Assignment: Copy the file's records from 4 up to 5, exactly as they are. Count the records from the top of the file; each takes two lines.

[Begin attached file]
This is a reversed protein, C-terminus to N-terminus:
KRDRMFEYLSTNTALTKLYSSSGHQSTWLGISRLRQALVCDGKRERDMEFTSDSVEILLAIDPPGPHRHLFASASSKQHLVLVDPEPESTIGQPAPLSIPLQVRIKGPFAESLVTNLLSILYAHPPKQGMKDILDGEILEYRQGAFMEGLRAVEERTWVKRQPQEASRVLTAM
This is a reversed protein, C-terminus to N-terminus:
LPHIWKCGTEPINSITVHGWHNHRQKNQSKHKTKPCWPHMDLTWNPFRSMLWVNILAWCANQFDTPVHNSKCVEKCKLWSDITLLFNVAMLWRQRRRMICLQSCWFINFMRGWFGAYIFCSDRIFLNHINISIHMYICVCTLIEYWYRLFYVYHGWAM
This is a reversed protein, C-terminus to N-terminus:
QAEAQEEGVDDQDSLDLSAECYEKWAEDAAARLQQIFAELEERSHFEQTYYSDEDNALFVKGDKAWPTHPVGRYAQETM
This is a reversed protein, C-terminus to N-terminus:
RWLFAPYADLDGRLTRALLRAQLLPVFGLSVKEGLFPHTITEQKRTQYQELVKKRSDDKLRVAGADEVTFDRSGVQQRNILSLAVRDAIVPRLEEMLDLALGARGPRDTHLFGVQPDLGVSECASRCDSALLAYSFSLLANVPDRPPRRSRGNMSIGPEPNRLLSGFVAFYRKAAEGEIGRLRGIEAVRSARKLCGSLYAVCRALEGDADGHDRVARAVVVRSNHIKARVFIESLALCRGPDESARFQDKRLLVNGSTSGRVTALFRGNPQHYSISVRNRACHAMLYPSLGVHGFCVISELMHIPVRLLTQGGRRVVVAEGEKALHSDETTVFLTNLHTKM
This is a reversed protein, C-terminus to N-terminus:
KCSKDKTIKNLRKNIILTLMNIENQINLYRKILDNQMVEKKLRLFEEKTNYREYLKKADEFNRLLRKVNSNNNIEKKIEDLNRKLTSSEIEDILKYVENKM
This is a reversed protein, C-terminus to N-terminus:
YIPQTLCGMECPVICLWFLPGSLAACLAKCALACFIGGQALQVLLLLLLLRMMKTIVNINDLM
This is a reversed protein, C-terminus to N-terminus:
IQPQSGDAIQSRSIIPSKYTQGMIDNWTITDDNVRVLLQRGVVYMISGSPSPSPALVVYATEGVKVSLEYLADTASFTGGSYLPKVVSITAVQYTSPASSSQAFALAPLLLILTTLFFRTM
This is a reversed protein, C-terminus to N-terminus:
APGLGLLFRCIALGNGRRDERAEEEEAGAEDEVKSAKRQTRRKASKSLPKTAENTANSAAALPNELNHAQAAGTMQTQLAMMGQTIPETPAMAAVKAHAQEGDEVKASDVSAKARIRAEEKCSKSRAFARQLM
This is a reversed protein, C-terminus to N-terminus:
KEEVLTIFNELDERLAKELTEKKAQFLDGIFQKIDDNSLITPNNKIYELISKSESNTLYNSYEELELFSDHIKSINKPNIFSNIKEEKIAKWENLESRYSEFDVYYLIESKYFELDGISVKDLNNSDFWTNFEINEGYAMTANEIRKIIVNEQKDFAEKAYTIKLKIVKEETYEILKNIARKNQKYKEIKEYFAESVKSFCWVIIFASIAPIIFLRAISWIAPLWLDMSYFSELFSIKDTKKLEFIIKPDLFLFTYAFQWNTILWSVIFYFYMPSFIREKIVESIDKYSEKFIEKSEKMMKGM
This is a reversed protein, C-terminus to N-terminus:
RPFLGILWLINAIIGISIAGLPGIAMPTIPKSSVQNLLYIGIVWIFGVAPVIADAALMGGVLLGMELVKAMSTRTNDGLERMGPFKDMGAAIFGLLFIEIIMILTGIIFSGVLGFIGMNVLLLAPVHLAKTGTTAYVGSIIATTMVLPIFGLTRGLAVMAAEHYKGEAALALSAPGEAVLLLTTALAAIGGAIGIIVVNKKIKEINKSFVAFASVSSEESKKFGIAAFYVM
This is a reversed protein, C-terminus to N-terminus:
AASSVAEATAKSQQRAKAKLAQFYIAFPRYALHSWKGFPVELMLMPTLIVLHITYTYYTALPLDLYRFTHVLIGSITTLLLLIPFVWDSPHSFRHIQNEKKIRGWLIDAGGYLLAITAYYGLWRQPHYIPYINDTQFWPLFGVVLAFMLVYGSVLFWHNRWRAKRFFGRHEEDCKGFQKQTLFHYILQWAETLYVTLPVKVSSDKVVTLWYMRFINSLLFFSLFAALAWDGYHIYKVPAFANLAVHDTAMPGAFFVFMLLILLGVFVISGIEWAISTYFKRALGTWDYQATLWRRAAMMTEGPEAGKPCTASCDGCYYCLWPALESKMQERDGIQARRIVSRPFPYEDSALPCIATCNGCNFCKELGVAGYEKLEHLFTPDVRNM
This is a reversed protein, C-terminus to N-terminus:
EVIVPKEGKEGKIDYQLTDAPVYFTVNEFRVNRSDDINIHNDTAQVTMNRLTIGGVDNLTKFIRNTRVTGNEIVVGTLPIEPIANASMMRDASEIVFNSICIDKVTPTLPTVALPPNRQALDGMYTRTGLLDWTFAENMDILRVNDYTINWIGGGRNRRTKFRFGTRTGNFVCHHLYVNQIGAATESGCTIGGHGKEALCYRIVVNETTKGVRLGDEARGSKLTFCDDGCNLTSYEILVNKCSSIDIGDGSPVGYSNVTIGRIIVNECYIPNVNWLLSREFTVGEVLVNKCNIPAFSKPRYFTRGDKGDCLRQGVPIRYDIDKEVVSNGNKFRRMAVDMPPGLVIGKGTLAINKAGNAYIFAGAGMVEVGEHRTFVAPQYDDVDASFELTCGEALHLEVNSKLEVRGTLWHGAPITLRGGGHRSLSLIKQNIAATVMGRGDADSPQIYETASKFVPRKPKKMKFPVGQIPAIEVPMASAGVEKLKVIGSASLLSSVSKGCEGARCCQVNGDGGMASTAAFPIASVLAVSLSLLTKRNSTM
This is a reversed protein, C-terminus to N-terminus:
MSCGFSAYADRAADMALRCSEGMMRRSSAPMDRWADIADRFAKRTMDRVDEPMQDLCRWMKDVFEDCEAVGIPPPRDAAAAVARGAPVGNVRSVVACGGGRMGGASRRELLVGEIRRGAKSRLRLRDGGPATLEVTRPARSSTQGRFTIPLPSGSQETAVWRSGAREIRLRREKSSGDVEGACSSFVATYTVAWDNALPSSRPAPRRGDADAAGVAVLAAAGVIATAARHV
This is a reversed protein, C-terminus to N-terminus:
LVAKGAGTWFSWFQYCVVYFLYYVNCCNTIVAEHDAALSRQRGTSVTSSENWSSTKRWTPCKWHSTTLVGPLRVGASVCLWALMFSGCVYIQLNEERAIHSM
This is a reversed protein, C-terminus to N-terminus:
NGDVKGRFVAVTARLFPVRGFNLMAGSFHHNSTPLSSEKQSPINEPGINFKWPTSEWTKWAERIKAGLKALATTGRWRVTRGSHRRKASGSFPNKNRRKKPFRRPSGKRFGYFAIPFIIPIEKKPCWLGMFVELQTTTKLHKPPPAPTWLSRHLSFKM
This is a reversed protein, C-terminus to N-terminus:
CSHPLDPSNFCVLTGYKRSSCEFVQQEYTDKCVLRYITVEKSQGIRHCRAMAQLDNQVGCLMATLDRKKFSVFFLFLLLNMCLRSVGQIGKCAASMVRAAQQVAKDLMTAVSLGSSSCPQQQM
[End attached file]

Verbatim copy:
This is a reversed protein, C-terminus to N-terminus:
RWLFAPYADLDGRLTRALLRAQLLPVFGLSVKEGLFPHTITEQKRTQYQELVKKRSDDKLRVAGADEVTFDRSGVQQRNILSLAVRDAIVPRLEEMLDLALGARGPRDTHLFGVQPDLGVSECASRCDSALLAYSFSLLANVPDRPPRRSRGNMSIGPEPNRLLSGFVAFYRKAAEGEIGRLRGIEAVRSARKLCGSLYAVCRALEGDADGHDRVARAVVVRSNHIKARVFIESLALCRGPDESARFQDKRLLVNGSTSGRVTALFRGNPQHYSISVRNRACHAMLYPSLGVHGFCVISELMHIPVRLLTQGGRRVVVAEGEKALHSDETTVFLTNLHTKM
This is a reversed protein, C-terminus to N-terminus:
KCSKDKTIKNLRKNIILTLMNIENQINLYRKILDNQMVEKKLRLFEEKTNYREYLKKADEFNRLLRKVNSNNNIEKKIEDLNRKLTSSEIEDILKYVENKM